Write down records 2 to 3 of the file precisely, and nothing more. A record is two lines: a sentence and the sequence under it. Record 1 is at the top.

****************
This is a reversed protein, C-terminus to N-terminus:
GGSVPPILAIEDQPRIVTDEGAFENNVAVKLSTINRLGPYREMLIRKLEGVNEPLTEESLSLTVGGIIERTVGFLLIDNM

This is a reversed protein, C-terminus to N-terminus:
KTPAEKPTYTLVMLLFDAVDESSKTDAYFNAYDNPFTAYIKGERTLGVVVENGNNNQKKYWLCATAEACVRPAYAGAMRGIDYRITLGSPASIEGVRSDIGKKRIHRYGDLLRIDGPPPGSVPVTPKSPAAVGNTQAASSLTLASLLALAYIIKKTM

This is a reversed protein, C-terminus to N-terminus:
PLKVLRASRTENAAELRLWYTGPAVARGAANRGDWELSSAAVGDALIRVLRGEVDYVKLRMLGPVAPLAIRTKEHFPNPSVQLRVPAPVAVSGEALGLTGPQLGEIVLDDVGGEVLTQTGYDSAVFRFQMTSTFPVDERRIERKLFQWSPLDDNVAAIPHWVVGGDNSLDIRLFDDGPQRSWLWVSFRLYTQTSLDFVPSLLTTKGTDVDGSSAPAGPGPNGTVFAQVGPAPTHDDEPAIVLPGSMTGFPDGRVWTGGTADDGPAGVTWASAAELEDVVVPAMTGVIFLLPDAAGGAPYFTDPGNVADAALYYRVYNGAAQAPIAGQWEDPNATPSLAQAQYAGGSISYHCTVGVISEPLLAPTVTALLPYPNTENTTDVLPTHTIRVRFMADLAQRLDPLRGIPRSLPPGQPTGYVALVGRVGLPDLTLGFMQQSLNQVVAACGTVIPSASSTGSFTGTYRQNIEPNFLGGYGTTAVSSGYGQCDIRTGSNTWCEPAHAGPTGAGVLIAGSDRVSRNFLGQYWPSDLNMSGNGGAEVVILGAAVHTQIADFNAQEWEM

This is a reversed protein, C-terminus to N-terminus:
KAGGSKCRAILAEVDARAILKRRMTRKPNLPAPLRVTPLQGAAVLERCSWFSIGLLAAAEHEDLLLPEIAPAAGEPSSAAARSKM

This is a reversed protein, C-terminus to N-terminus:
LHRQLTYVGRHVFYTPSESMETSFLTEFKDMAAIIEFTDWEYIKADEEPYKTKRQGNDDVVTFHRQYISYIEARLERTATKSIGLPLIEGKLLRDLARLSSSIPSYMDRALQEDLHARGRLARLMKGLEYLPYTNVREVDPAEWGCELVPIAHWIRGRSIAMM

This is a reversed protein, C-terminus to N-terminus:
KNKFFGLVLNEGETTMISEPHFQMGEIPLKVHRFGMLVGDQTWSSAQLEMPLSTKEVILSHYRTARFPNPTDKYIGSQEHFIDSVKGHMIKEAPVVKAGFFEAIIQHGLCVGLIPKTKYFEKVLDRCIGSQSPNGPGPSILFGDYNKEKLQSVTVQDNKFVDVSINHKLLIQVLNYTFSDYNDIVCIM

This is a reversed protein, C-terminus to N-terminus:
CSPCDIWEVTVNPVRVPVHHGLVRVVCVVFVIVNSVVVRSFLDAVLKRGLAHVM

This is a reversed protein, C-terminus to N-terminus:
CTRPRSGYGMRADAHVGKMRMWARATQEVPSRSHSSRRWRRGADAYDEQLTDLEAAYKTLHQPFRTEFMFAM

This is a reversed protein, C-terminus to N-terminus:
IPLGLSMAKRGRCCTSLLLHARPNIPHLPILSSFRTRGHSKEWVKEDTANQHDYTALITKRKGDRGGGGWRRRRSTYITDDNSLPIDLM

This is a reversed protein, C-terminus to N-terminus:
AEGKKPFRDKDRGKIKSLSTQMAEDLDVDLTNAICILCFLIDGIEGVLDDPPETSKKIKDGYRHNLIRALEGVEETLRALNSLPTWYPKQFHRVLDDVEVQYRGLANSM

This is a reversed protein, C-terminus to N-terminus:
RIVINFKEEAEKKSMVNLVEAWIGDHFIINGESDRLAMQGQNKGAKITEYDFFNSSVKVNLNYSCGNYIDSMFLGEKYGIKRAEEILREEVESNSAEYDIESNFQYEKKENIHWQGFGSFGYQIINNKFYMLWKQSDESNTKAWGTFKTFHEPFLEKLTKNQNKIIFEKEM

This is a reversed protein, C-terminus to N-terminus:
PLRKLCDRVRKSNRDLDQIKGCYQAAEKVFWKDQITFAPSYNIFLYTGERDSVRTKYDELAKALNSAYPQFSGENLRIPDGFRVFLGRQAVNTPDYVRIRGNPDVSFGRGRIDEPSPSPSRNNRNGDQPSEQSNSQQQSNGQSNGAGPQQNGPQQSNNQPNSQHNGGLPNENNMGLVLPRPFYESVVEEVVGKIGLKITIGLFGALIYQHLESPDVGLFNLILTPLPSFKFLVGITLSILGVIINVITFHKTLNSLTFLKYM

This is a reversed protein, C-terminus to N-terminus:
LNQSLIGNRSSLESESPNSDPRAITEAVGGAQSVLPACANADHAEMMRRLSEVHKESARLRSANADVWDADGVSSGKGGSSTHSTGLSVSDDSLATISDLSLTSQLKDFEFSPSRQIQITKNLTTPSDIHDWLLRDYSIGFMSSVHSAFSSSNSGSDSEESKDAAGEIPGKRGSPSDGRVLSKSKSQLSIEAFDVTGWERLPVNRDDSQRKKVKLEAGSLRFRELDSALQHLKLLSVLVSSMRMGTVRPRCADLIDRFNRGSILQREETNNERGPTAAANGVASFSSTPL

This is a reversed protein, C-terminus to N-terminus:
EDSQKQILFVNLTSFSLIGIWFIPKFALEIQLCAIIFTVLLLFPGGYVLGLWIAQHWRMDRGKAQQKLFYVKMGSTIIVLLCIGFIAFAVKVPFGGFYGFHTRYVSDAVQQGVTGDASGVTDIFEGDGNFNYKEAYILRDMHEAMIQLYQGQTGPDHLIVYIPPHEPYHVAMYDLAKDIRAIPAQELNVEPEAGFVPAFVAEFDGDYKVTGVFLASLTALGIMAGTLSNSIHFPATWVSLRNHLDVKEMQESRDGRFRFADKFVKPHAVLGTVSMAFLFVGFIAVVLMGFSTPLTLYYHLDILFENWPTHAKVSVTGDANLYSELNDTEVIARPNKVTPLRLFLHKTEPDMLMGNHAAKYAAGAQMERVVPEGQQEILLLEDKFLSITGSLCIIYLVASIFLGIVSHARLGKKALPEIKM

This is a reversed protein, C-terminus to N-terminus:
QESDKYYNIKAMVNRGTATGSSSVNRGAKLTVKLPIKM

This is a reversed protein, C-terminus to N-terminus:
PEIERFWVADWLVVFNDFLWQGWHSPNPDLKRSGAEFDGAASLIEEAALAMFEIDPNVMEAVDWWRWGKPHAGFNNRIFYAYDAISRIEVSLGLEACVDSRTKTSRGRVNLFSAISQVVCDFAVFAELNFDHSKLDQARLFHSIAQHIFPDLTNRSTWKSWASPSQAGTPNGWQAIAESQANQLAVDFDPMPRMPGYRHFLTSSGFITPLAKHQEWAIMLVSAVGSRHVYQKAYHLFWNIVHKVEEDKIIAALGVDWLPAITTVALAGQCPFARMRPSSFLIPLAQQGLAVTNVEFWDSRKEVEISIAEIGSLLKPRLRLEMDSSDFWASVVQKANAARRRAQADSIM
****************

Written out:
This is a reversed protein, C-terminus to N-terminus:
KTPAEKPTYTLVMLLFDAVDESSKTDAYFNAYDNPFTAYIKGERTLGVVVENGNNNQKKYWLCATAEACVRPAYAGAMRGIDYRITLGSPASIEGVRSDIGKKRIHRYGDLLRIDGPPPGSVPVTPKSPAAVGNTQAASSLTLASLLALAYIIKKTM

This is a reversed protein, C-terminus to N-terminus:
PLKVLRASRTENAAELRLWYTGPAVARGAANRGDWELSSAAVGDALIRVLRGEVDYVKLRMLGPVAPLAIRTKEHFPNPSVQLRVPAPVAVSGEALGLTGPQLGEIVLDDVGGEVLTQTGYDSAVFRFQMTSTFPVDERRIERKLFQWSPLDDNVAAIPHWVVGGDNSLDIRLFDDGPQRSWLWVSFRLYTQTSLDFVPSLLTTKGTDVDGSSAPAGPGPNGTVFAQVGPAPTHDDEPAIVLPGSMTGFPDGRVWTGGTADDGPAGVTWASAAELEDVVVPAMTGVIFLLPDAAGGAPYFTDPGNVADAALYYRVYNGAAQAPIAGQWEDPNATPSLAQAQYAGGSISYHCTVGVISEPLLAPTVTALLPYPNTENTTDVLPTHTIRVRFMADLAQRLDPLRGIPRSLPPGQPTGYVALVGRVGLPDLTLGFMQQSLNQVVAACGTVIPSASSTGSFTGTYRQNIEPNFLGGYGTTAVSSGYGQCDIRTGSNTWCEPAHAGPTGAGVLIAGSDRVSRNFLGQYWPSDLNMSGNGGAEVVILGAAVHTQIADFNAQEWEM